At the moment Wembly stadium is a crumbling concrete embarrassment set in the middle of a suburban London wasteland. Due to cost cutting measures in the past Wembly stadium is a shadow of it's former self despite the glamour of the imposing twin towers.

But all of this is about to change - Thanks to a national lottery grant Wembley is going to be demolished and rebuilt in time for the 2003 FA cup final. The new stadium will house 90,000 people (an increase by 10,000) in a bowl that will be acoustically tuned for maximum atmosphere. Unlike many new national stadiums the stands will be as close to the touchline as possible. There will be a removable athletics track - provided in the hope of capturing major athletics events such as the Olympics. Wembley stadium will feature a retractable roof, Thus allowing maximum shelter for spectators in bad weather but also sunlight coverage for the whole pitch in nice weather (Allowing better T.V. pictures).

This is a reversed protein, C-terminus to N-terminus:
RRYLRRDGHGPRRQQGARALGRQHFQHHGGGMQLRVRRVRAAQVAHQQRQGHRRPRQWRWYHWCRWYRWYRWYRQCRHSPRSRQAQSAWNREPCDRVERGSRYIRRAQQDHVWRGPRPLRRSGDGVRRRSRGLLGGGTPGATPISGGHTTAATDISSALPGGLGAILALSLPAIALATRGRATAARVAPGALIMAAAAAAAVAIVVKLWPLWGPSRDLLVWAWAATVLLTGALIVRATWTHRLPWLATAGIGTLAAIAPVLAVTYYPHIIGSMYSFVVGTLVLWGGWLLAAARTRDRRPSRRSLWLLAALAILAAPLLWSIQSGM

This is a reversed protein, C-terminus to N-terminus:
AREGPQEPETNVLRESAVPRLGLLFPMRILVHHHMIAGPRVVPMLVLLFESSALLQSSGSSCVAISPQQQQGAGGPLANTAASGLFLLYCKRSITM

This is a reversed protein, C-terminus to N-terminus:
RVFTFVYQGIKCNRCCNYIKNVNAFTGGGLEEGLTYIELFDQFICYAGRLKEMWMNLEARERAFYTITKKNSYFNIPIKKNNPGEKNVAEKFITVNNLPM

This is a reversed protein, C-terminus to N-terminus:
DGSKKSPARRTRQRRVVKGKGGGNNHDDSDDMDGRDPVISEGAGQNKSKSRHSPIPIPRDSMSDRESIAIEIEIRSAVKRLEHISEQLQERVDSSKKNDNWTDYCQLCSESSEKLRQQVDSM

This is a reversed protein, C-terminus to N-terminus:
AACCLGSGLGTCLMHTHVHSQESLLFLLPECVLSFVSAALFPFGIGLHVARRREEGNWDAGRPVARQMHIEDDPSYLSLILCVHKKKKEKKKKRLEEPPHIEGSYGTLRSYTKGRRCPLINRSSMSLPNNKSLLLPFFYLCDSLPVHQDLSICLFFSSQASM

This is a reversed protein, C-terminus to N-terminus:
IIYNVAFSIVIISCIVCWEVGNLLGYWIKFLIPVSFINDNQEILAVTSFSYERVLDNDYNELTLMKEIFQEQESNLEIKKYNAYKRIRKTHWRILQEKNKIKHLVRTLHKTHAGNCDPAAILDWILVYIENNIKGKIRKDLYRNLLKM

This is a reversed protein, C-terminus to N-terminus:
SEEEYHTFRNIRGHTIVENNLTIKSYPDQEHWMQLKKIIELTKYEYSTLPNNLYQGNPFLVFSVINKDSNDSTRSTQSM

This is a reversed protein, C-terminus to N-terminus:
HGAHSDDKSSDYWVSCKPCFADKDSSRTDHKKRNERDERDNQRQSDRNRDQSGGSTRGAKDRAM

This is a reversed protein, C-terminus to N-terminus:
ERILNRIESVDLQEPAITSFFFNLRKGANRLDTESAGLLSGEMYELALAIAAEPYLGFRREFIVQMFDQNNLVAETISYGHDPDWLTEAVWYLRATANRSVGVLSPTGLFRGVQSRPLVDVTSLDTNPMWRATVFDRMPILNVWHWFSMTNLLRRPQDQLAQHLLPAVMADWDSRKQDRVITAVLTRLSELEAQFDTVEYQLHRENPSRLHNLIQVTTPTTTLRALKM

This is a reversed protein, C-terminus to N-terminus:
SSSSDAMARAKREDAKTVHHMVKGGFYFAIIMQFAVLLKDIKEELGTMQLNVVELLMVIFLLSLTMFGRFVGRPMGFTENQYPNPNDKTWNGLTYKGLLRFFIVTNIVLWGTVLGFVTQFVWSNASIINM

As for the fate of the infamous twin towers - they will most likely be demolished. The new stadium will feature a 133 metre high arch (compared to the 38.4m of the towers) angled roughly at 30 degrees from the vertical instead. This arch should be high enough to be visible from across London. There has been a lot of criticism against the decision to not include the twin towers but they are made from a weak material (something like plaster I believe) and so would be very costly to move. Even so, Wembly National Stadium Limited have accepted an offer of 302.98 GBP for the towers from Seaton Town Football Club for inclusion into their new 1000 seater stand. Unfortunately this small club has yet to come up with the 30 million GBP needed to move the towers.